Colleges could be the first line of defense against a major Swine Flu outbreak this season.
“College campuses are built for close contact. You’ve got six to eight students in one residence for example, and you’ve got students sharing everything from cigarettes to make-up to pillows. All of these provide the perfect breeding ground for illness,” said Mark Denys, Associate Director of Student and Employee Health Services at Temple University.
Students should be aware of what the H1N1 symptoms and practice some simple steps to prevent the spread of the virus: wash hands frequently, cover coughs, stay home for at least 24 hours after his or her fever has broken (if they have a fever) and get the vaccine when it is available, according to the Centers for Disease Control.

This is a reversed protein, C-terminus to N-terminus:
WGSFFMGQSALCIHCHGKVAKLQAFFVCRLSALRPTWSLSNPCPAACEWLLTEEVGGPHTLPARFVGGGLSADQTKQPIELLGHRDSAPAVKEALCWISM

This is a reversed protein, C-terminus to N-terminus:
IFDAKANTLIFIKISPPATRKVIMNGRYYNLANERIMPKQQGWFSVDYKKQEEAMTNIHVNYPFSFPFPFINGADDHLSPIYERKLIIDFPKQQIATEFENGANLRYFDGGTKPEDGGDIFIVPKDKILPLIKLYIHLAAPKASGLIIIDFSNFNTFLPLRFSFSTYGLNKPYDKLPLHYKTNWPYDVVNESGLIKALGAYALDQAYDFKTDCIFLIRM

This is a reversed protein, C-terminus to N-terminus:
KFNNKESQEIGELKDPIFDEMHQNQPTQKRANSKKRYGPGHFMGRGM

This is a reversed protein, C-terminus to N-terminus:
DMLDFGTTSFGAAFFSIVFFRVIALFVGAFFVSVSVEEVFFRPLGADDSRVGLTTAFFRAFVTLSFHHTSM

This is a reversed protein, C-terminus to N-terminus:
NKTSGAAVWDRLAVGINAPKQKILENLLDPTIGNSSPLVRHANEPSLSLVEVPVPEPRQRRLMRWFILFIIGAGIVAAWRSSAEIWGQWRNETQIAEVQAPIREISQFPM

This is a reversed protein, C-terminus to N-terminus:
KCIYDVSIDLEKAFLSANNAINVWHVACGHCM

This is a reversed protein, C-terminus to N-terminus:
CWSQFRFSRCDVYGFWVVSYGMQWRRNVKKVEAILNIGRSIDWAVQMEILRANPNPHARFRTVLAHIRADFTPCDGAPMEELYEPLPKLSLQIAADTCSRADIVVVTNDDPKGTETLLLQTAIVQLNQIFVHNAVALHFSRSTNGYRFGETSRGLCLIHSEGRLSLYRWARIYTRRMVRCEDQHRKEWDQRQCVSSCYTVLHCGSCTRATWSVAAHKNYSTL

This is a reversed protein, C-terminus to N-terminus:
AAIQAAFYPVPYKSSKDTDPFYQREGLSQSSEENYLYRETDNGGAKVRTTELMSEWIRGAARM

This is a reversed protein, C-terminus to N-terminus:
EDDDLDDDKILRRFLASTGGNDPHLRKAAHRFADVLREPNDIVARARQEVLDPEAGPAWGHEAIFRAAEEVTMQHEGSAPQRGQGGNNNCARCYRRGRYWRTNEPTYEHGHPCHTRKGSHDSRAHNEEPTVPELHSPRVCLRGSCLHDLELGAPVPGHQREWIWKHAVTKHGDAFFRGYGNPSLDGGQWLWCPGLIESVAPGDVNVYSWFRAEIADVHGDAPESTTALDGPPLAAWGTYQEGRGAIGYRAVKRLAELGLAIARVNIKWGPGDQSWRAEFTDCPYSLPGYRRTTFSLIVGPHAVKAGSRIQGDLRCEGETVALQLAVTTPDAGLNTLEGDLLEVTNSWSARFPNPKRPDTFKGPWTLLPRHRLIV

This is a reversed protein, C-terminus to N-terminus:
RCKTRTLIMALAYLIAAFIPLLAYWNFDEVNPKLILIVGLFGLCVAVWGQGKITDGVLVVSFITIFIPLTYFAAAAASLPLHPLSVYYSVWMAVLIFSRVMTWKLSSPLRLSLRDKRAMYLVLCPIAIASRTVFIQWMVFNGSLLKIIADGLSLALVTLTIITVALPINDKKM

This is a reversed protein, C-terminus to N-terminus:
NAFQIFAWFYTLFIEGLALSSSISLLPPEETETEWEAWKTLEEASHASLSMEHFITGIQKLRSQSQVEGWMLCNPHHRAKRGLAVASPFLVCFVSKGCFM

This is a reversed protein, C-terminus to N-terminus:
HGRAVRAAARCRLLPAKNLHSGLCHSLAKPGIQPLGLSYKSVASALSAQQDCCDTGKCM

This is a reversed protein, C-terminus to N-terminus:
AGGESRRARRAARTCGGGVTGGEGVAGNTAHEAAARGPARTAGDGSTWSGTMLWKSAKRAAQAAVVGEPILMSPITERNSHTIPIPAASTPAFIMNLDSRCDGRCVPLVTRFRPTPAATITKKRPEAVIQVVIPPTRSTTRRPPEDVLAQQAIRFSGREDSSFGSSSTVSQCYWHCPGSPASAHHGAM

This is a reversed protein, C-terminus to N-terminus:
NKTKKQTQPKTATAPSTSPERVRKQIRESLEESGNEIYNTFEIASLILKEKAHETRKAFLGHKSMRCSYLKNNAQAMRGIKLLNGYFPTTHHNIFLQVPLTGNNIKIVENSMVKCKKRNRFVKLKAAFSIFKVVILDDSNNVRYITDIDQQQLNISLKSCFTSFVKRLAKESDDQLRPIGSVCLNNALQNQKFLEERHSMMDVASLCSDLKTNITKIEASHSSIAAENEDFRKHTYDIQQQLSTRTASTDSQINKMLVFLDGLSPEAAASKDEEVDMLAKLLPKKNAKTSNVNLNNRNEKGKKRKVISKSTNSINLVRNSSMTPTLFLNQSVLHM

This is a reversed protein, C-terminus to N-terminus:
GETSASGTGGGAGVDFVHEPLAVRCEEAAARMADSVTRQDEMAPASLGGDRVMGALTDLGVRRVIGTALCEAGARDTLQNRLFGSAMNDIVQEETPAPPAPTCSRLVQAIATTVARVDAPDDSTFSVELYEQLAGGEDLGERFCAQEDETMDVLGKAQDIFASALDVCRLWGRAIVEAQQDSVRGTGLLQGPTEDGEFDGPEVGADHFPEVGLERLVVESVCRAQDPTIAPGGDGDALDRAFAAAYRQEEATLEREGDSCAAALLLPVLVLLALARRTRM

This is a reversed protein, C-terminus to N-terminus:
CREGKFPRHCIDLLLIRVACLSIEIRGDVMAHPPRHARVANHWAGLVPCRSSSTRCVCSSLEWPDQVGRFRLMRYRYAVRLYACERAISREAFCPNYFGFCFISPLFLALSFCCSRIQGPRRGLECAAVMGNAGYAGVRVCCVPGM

It is not necessary to see a doctor or go to the health center unless they have a pre-existing medical condition, but students should report their symptoms to a health official at their school.
In an effort to track the spread of the virus, universities around the country now submit weekly flu reports to the American College Health Association. More than 1600 cases were already reported this fall semester and the number was expected to grow.
The University of Delaware, which was the first campus to have an outbreak last spring, was developing options to continue holding classes online in the event of another outbreak and will be holding seminars on the virus for students and faculty.